Videos and Podcasts

To cite videos other than movies or television programs, adapt the citation accordingly.  Citations of podcasts and videos can usually be kept to the notes.


5. Beyoncé, "Sorry," directed by Kahlil Joseph and Beyoncé Knowles, June 22, 2016, music video, 4:25,

6. Fred Donner, "How Islam Began," Alumni Weekend 2011, University of Chicago, June 3, 2011, video of lecture,

7. Mike Danforth and Ian Chilling, "F-bombs, Chicken, and Exclamation Points," April 21, 2015, in How to Do Everything, produced by Gilliam Donovan, podcast, MP3 audio, 18:46,

Bibliography: Lyiscott, Jamila. "3 Ways to Speak English." Filmed February 2014 in New York, NY. TED video, 4:29.


Sound Recordings

For sound recordings, include as much information as possible to distinguish them from other recordings, including the date of the recording, name of the recording company, the identifying number of the recording, the copyright date, and any relevant information about the medium.  Titles of albums should be in italics; individual selections should be in quotation marks.  Include a URL for an online source.  In the bibliography, sources can be listed by the name of the composer or performer, depending on which is more important to the argument.


8. Billie Holiday, vocalist, "I'm a Fool to Want You," by Joel Herron, Frank Sinatra, and Jack Wolf, recorded February 20, 1958, with Ray Ellis, track 1 on Lady in Satin, Columbia CL 1157, 33 1/3 rpm.

9. Richard Strauss, Don Quixote, with Emanuel Feuermann (violoncello) and the Philadelphia Orchestra, conducted by Eugene Ormandy, recorded February 24, 1940, Biddulph LAB 042, 1991, CD.

Bibliography: Rubenstein, Artur, pianist. The Chopin Collection. Recorded 1946, 1958-67. RCA Victor/BMG 60822-2-RG, 1991. 11 CDs.


Video Games and Apps

Use the guidelines for other multimedia to cite video games and apps.  Italicize the titles of games.  Include a version number and information about the operating device required to run the game or app.


10. Gems and Jewels, iPad ed., v. 1.01 (Touchpress, 2011), adapted from Lance Grande and Allison Augustyn, Gems and Gemstones: Timeless Natural Beauty of the Mineral World (Chicago: University of Chicago Press, 2009).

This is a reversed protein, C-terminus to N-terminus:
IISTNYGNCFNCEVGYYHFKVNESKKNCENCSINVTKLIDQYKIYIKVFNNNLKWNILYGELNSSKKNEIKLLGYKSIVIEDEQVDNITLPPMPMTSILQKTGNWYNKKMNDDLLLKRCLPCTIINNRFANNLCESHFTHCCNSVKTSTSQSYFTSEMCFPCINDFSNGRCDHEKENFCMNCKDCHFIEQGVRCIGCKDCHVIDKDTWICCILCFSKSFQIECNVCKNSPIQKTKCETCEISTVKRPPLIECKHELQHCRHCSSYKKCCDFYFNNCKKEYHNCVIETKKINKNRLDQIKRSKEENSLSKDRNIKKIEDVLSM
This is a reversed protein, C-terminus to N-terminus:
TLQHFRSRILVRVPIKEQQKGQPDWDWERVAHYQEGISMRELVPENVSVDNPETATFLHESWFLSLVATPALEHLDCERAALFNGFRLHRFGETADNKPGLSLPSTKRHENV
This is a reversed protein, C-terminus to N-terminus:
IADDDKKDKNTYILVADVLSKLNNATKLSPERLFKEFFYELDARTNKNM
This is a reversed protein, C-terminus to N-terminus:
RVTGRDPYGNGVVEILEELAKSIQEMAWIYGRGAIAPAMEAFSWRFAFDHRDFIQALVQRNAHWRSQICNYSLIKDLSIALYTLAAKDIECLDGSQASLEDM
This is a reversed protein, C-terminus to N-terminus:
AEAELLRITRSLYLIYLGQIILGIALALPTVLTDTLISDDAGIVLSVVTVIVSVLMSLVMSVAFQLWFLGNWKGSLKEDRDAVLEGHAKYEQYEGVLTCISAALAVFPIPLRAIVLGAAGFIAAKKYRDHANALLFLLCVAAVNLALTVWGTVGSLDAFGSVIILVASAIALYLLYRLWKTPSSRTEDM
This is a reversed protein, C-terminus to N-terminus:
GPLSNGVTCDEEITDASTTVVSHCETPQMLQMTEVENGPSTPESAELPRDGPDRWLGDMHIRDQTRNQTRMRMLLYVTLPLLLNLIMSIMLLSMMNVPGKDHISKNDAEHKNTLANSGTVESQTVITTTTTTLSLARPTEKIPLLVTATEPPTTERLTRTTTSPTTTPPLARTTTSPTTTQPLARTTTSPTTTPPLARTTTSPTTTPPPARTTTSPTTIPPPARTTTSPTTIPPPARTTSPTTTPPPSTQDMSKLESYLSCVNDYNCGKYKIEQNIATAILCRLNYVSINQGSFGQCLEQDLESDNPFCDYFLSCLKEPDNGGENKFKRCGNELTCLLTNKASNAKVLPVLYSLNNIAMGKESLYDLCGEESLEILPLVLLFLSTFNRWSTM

Bibliography: Grande, Lance and Allison Augustyn. Gems and Jewels. iPad ed., v. 1.01. Touchpress, 2011. Adapted from Lance Grande and Allison Augustyn, Gems and Gemstones: Timeless Natural Beauty of the Mineral World (Chicago: University of Chicago Press, 2009).


To cite interviews in multimedia formats, treat the person being interviewed as the author and identify the interviewer in the context.  Include the program or publication of the interview and the date or air date of the interview.  Interviews are generally only cited in notes.


11. Bernie Sanders, interview by Rachel Maddow, The Rachel Maddow Show, September 18, 2015, on MSNBC, video, 19:51,



Cite advertisements only in notes or by weaving them into your text.  


12. Fitbit, "Dualities," advertisement, aired February 7, 2016, during Super Bowl 50 on CBS, 30 sec., HTTP://

Texts in the Visual and Performing Arts

Art Exhibition Catalogs

Cite a catalog as you would a book.  In the bibliography only, include information about the exhibition following the publication data.

1. Jennifer Y. Chi, ed., The Eye of the Shah: Qajar Court Photography and the Persian Past (Princeton, NJ: Princeton University Press, 2015), 33.

Bibliography: Chi, Jennifer Y., ed. The Eye of the Shah: Qajar Court Photography and the Persian Past. Princeton, NJ: Princeton University Press, 2015. Published in conjunction with an exhibition of the same name at New York University's Institute for the Study of the Ancient World, October 22, 2015 - January 17, 2015.


Omit publication data in the notes, and include act and scene in place of page numbers.

1. Eugene O'Neill, Long Day's Journey Into Night, act 2, scene 1.

Bibliography: Anouilh, Jean. Becket, or The Honor of God. Translated by Lucienne Hill. New York: Riverhead Books, 1996.

For a literary studies paper or for papers dealing with the analysis of texts, cite plays in the bibliography as you would a book.  Cite passages by division or by page.

Musical Scores

Cite a published score as you would a book.

1. Giuseppe Verdi, Giovanna d'Arco, dramma lirico in four acts, libretto by Temistocle Solera, ed. Alberto Rizzuti, 2 vols., Works of Giuseppe Verdi, ser. 1, Operas (Chicago: University of Chicago Press; Milan: G. Ricordi, 2008).

Bibliography: Mozart, Wolfgang Amadeus. Sonatas and Fantasies for the Piano. Prepared from the autographs and earliest printed sources by Nathan Broder. Rev. ed. Bryn Mawr, PA: Theodore Presser, 1960.